You don’t need me to tell you that lockdowns have affected different people in different ways; but perhaps when the dust settles and we reflect on just what the hell this was all about we will recognise the type of familiar cultural resurgence often found sprouting from times of hardship and woe. If we were to focus on just music, and just the output from Welsh artists, we are already beginning to see surprisingly interesting creative surges from some from places we might not have expected. But also we may see bursts of energy from places we had no idea were in need of it. For The Joy Formidable there certainly seems to be a renewed sense of purpose in the sound of their fifth album, Into the Blue. Even if the album title sounds uninspired the music is not, and where their 2019 album Aaarth ticked a lot of boxes for fans of the band, with hindsight, it was a little lacklustre. Well, the lustre is back, as it has proven to be with many artists kicking their heels remotely with no tours to get lost on and no thousand other things to distract from the job of creating recorded music.
The Joy Formidable are a Utah band now, the rolling ruggedness of north Wales exchanged for the open plains, undulous mountains and loose vowels of the Great Midwest. To say the songwriting of guitarist and singer Ritzy Bryan has become more contemplative over the years would be to perhaps undersell the urgency and hardness of the sound TJF have retained and invested in, but there is a sense that the sonic reverberations embraced and nurtured by them have some relationship with the landscapes they’ve placed themselves in. As Bryan says on her recent blog, “I’ve felt a little quiet and contemplative this week, wanted to spend some time alone, play guitar, stare at the mountains, those kind of days. I’m a lot kinder to myself in those moments, more attentive to how I’m feeling, less judgemental than I used to be. I’ve been pushing through with books & music.” Into the Blue sounds like it comes from this perspective.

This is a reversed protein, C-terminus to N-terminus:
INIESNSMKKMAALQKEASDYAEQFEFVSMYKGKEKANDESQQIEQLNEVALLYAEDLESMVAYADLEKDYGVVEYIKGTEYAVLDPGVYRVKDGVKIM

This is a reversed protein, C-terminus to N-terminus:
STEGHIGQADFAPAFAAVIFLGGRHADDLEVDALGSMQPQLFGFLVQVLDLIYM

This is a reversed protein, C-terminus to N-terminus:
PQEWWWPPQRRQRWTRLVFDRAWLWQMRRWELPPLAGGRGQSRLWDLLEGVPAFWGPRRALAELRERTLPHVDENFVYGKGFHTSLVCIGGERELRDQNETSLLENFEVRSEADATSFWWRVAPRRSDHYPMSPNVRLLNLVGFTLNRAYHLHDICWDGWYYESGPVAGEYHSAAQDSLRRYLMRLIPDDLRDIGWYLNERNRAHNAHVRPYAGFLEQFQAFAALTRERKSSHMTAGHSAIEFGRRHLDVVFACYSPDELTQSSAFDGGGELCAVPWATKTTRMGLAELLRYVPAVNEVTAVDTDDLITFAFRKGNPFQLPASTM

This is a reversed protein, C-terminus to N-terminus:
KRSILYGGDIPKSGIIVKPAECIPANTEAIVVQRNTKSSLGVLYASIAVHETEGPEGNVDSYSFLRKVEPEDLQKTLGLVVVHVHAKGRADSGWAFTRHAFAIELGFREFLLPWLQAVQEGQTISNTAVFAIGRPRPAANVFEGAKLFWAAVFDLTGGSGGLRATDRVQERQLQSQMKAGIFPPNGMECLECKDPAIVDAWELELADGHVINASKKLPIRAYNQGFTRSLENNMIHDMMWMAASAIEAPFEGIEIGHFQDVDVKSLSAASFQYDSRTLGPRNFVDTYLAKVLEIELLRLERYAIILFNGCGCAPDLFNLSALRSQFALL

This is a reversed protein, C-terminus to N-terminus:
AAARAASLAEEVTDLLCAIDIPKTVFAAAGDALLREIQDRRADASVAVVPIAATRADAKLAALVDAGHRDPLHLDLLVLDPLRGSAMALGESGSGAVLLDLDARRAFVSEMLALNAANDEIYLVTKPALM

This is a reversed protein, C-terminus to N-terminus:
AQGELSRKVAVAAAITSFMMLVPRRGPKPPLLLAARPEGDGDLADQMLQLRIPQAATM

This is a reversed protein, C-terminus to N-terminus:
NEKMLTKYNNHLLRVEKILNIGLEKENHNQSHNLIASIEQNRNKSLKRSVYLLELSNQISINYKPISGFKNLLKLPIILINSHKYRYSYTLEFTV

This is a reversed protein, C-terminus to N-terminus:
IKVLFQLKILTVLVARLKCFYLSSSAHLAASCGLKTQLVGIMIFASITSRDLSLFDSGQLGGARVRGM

That’s not to say the record doesn’t involve rage. TJF wouldn’t be TJF without that gutsy snarl. The guitar sound remains glorious and big, but there is more of an attention to the expansive riff than we found on Aaarth, something more like their earlier songs. Bryan’s vocals feel repressed, quiet, longing, buttoned up, like Sarah Nixey or, even more literal, Charlotte Gainsbourg. Bryan’s whispered wordplay, always building to some euphoric moment of emancipation, interlocks for an arresting texture with that of bass player Rhydian Dafydd. But vocally this is Bryan’s record, who has reached the vocal maturity she has always promised. There is a crisp attitude in her delivery; “Chimes” has all the authorial confidence of Chrissie Hynde, and the Gainsbourg whisper is difficult to shake throughout. The youthful punch of The Big Roar (2011) may still be making moves on Into the Blue, but this is also perhaps the moment where TJF found the clobber in which to move on.
This is an album full of rich little turns, alcoves of melodic rock. The guitar work is now unabashed, and there are flashes of Muse, Mars Volta, and Queens of the Stone Age. No hiding the influences. You can’t help but get caught up in it; can’t help but strut the strut, pout the pout. It has that lovely spacious sound that used to sound like Kevin Sheilds with more oomph but now sounds like a conversation between band and mountain range. “Sevier” – the most QOTSA-y track on the album – epitomises the intensity perhaps missing on Aaarth. “Gotta Feed My Dog” is an epic that brings Gainsbourg most easily to mind. “Back to Nothing” has a beautifully sentimental riff but brings it up with such verve it could be a Bond song. And then there’s “Interval”, an utter triumph of a recording that contains so much loose energy – not to mention a poignant, pensive perversity – that it would have sat well on a Bunnymen record, or perhaps in the central reservation of The Cure’s Disintegration (1989).
Into the Blue marks a return to form of a band that, before Covid, I wasn’t aware had slipped down a rung. But the last eighteen months has encouraged focus, for listeners, critics, as well as artists. This, if there is to be anything taken from the turmoil, is a good thing. And from it The Joy Formidable have produced one of the best albums of the year.
Into the Blue is available now
Gary Raymond is a novelist, critic, and broadcaster. He is editor of Wales Arts Review.
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